Marco Island City Council tables debt refunding, kills prospects for referendum

Rev. Thomas McCulley, right, of New Life Community Church of God, thanks Marco Island City Council Monday for recognizing his achievements as pastor on Marco Island for 25 years. With him are Laura Litzan, city clerk, and City Council Chairman Larry Magel. Cheryl Ferrara / Eagle Correspondent

Rev. Thomas McCulley, right, of New Life Community Church of God, thanks Marco Island City Council Monday for recognizing his achievements as pastor on Marco Island for 25 years. With him are Laura Litzan, city clerk, and City Council Chairman Larry Magel. Cheryl Ferrara / Eagle Correspondent

Representatives of the Vietnam Traveling Wall committee present a check to the city for $6,350 to support the Veterans' Memorial in Veterans' Community Park. The money was raised when the Wall was open for viewing at the park in December. Standing with the check are Lee Rubinstein, Mike Stapleton, Carole Roberts, Council Chairman Larry Magel and Keith Dameron. Cheryl Ferrara / Eagle Correspondent

Representatives of the Vietnam Traveling Wall committee present a check to the city for $6,350 to support the Veterans' Memorial in Veterans' Community Park. The money was raised when the Wall was open for viewing at the park in December. Standing with the check are Lee Rubinstein, Mike Stapleton, Carole Roberts, Council Chairman Larry Magel and Keith Dameron. Cheryl Ferrara / Eagle Correspondent

Outgoing Council Chairman Jerry Gibson receives a mounted gavel Monday in appreciation for his year of service to the city as the council's leader. Cheryl Ferrara / Eagle Correspondent

Outgoing Council Chairman Jerry Gibson receives a mounted gavel Monday in appreciation for his year of service to the city as the council's leader. Cheryl Ferrara / Eagle Correspondent

— In the complicated web of what to do with the city’s $157 million outstanding utility bonds and loans, Patricia Bliss, finance director, asked Marco Island City Council for direction Monday.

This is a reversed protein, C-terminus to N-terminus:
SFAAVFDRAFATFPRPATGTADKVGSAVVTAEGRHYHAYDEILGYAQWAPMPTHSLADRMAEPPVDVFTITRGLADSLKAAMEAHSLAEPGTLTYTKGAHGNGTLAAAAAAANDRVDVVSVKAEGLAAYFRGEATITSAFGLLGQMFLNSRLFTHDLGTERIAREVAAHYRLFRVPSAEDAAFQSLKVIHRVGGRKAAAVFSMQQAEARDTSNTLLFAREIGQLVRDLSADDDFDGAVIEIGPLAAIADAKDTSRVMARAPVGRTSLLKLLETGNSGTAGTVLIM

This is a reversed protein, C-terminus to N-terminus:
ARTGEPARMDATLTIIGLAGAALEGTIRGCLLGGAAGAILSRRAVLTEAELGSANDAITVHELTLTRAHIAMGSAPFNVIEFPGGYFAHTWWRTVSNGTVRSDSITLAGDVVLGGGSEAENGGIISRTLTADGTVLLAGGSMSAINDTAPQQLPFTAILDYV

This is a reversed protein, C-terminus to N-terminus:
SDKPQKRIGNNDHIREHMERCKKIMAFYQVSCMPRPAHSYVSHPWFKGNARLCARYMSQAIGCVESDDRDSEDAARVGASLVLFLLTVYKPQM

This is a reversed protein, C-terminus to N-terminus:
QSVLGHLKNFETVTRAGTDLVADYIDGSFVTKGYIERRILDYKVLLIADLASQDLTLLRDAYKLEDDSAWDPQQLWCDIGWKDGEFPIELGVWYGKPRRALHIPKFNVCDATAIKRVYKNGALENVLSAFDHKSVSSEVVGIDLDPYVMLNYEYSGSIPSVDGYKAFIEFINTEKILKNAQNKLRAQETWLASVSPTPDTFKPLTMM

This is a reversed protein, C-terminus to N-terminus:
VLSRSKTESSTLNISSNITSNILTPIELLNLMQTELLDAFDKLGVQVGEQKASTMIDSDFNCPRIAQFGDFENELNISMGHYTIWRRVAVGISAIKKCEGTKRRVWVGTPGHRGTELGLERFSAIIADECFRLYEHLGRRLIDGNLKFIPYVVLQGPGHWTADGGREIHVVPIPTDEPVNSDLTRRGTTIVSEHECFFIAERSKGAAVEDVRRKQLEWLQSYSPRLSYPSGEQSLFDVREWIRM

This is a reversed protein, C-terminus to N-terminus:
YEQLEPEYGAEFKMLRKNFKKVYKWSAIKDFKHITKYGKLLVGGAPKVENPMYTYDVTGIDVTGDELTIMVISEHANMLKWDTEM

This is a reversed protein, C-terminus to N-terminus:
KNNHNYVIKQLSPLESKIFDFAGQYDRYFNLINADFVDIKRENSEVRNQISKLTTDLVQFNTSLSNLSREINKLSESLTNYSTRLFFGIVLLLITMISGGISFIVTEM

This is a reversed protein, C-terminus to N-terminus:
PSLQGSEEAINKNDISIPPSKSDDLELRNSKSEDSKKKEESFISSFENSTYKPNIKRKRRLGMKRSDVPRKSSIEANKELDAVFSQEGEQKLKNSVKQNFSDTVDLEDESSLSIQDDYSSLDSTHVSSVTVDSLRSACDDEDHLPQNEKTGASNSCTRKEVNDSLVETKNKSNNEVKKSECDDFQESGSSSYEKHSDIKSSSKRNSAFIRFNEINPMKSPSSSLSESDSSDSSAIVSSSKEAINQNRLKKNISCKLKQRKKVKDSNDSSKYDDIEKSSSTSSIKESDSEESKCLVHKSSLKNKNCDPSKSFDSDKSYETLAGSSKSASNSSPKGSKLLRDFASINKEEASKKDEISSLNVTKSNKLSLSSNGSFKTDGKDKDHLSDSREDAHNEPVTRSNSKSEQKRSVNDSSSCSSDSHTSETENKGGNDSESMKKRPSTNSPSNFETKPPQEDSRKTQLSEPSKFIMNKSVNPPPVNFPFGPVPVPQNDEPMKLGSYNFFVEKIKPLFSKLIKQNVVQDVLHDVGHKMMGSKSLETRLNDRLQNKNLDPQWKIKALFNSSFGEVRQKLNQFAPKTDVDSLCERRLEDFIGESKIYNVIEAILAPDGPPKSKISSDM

“We’re at a crossroads,” she said. “Are we going forward with the GO (General Obligation) bonds?” That decision would remove capacity charges from water bills and move debt to property tax bills, she explained. It would also require a referendum.

John White of Fifth Third Securities, one of the city’s financial advisors, outlined the procedure for council in an 18-step process. As a first step, council would need to determine by April 16 its intent to authorize a bond referendum.

Upon passage of a resolution in May, council would then forward the ballot question to the Supervisor of Elections for inclusion in the primary election being held Aug. 14. If the referendum were approved, GO bonds could be issued by Jan. 1, 2013.

In a presentation created for the council, White stated there were no guarantees for what rates would be available when refunding comes to market. Using GO bonds was more of a policy decision than a savings decision, he stated.

White proposed going another route that could have favorable savings for the city, particularly from refunding bonds issued in 2003 and 2008. He suggested refunding bonds in 2003 of $58 million and in 2008 of $6.8 million. That would net a savings of $2.7 million, or an overall savings of 4.2 percent. White warned his numbers would not be exact due to natural fluctuation of market values.

Both options would impact the city’s desire to consider a public-private partnership to use an equity sale to substantially reduce utility debt. The idea was initially discussed by council at a rate workshop on March 14.

During a presentation by Gerald Hartman of GAI Consultants, who confirmed city utilities were in good shape, Hartman suggested the city consider a public-private partnership. He said the option might be able to cut the city’s utility debt by as much as half. The city would do so by providing a concession for a private entity to control the “facilities only” portion of water and sewer utilities.

On Monday, council determined it would request city staff research the private-public partnership as a third option for reducing utility debt.

Bliss told council the city had not sought the advice of consultants to look at a public-private partnership. Bond counsel, tax advisors, financial advisors and utility consultants would need to be engaged before a model could be created to present to council, she said.

Bliss estimated it would take a minimum of three months to gather the necessary information.

Councilor Frank Recker made a motion to table any decision on debt refunding for 90 days until Bliss could bring back information on the feasibility of a private-public partnership. The motion to table passed by a vote of 5-2.

“We don’t have enough data to make a decision tonight,” he said. “Option 3 (the private-public partnership) deserves a reasoned analysis and study.” Council’s first scheduled meeting after the 90-day period is July 16.

Marco Island City Council’s next regularly scheduled meeting is 5:30 p.m., April 16, in the Community Room, 51 Bald Eagle Drive.

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